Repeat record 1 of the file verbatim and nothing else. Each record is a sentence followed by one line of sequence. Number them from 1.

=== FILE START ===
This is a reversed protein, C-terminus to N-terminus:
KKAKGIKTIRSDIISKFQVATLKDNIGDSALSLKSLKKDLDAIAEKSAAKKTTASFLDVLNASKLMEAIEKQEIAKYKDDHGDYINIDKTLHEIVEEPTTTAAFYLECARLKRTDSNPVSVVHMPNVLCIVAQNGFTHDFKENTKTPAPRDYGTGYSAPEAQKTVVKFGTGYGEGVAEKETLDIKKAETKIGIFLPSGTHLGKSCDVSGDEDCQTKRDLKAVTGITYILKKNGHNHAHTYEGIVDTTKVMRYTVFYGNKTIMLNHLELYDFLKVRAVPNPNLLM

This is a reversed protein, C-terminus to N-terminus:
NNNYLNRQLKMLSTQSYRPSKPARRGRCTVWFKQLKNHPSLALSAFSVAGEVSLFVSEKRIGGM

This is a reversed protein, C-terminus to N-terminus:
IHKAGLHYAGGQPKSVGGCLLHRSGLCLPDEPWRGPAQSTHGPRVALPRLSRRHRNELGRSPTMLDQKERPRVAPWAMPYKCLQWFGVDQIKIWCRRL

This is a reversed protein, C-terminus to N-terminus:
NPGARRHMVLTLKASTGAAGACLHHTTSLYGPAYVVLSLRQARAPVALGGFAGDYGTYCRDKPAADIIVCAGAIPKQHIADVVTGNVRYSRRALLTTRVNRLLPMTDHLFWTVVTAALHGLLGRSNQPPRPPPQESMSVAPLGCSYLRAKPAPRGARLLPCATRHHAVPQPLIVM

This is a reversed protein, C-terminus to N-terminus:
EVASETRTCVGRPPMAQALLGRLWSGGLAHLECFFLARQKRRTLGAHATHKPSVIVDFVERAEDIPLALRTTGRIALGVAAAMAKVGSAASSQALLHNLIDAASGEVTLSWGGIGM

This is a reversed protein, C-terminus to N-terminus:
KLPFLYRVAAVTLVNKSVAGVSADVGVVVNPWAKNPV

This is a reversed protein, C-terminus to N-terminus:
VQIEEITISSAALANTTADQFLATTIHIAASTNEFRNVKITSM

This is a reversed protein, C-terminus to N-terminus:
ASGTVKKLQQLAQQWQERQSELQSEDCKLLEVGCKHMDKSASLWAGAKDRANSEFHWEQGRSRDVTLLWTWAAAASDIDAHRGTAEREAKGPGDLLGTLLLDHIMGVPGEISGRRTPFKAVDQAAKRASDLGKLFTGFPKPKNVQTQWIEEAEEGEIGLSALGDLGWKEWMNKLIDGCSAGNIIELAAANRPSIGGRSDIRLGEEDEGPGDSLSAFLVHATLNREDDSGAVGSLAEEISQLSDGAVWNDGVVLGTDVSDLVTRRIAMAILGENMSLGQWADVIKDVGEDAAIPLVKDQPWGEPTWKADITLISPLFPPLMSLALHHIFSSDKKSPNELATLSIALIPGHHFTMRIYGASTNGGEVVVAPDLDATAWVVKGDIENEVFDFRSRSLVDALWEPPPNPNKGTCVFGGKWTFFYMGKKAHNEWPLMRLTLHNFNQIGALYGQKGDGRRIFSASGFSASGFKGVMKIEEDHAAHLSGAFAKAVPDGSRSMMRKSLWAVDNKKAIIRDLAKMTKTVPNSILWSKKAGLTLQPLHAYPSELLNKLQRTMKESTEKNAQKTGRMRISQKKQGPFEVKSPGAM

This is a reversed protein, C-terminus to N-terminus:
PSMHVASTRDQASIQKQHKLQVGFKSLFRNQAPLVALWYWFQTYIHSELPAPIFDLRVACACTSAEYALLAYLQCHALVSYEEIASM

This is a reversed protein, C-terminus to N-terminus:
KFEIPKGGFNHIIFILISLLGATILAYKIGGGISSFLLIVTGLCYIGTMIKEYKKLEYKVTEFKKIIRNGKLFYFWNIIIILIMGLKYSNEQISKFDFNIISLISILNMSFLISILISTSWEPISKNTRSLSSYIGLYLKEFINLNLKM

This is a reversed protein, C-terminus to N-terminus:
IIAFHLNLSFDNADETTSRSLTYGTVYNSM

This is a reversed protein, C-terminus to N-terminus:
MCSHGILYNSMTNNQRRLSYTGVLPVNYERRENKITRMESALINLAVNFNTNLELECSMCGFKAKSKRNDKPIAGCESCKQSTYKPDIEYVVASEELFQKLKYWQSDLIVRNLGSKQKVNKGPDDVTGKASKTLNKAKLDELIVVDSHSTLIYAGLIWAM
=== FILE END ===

This is a reversed protein, C-terminus to N-terminus:
KKAKGIKTIRSDIISKFQVATLKDNIGDSALSLKSLKKDLDAIAEKSAAKKTTASFLDVLNASKLMEAIEKQEIAKYKDDHGDYINIDKTLHEIVEEPTTTAAFYLECARLKRTDSNPVSVVHMPNVLCIVAQNGFTHDFKENTKTPAPRDYGTGYSAPEAQKTVVKFGTGYGEGVAEKETLDIKKAETKIGIFLPSGTHLGKSCDVSGDEDCQTKRDLKAVTGITYILKKNGHNHAHTYEGIVDTTKVMRYTVFYGNKTIMLNHLELYDFLKVRAVPNPNLLM